EXECUTION OF ARTHUR BUCK

EXECUTED THIS DAY – July 1, 1895

ARTHUR BUCK – MELBOURNE GAOL

Arthur Buck, who murdered Catherine Norton at South Melbourne on the 28th April last, was executed in the Melbourne Gaol last Monday morning at 10 o’clock. The arrangements made by the governor of the gaol, Captain Burrows, and the medical officer, Dr. Shields, were perfect, and the execution passed off without a hitch. The murderer met his death calmly, and at his own request the usual prayers and devotional exercises were dispensed with. Though the chaplain, the Rev. H. F. Scott, had been respectfully received by the prisoner, his ministrations fell on an unresponsive ear, and the man died as he had lived, an atheist. The recently appointed sheriff, Mr. A. McFarland, was present in his official capacity, and the attendance of the public totalled seven, the smallest number recorded at an execution in Melbourne for years past.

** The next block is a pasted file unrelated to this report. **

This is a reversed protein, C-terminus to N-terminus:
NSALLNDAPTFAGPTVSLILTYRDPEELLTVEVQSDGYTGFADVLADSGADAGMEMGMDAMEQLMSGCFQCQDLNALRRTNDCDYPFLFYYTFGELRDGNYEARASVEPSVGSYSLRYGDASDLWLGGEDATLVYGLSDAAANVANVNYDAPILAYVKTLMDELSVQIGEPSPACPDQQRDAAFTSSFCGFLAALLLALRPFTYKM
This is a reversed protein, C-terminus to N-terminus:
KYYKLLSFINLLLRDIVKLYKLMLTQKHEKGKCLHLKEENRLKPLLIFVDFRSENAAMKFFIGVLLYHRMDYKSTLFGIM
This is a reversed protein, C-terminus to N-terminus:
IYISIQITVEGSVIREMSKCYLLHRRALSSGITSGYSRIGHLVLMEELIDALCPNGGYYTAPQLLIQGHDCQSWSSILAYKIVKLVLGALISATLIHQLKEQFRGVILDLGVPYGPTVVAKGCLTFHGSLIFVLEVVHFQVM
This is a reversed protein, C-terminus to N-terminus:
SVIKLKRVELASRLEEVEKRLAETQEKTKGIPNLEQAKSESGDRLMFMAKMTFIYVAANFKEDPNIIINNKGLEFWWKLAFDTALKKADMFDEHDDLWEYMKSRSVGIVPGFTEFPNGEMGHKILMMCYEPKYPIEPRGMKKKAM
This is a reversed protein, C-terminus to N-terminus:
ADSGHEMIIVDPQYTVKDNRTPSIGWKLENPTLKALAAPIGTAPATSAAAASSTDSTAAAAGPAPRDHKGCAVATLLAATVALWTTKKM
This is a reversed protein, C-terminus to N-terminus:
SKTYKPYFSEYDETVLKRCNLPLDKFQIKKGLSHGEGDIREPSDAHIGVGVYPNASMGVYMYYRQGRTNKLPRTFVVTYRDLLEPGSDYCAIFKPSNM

The crime for which Buck suffered the extreme penalty of the law was a diabolical one, unrelieved by a single redeeming feature. The victim, Catherine Norton, had a short and an usually wretched existence. She married a labourer when only 17 years old, and within 12 months was not only situated in the most squalid surroundings, but was continually quarrelling with her husband. At length her home became unbearable, and she left it to live with Buck, who was about her own age. After a few months Buck went to New South Wales, Norton meantime going as housekeeper to a labourer named Thorpe in South Melbourne. Buck returned to Melbourne in April, sought out Norton, and having vainly endeavoured to persuade her to go away with him, he cut her throat. The dying woman staggered towards her residence, and Buck stood by in a dark corner while the people gathered and doctors and police were summoned. Then he walked to his home in Richmond, went to bed, and slept till Detectives Cawsey, Dungey, and Carter sought him later in the day. He callously admitted the deed, gave the whole of the horrible details, but expressed no word of sorrow for the victim or remorse for the act.

An hour and an half subsequent to the execution a formal inquest was held by the City Coroner, Dr. Youl, when a verdict of “death from judicial hanging” was recorded. At sunset the body was buried in quicklime in the gaol yard.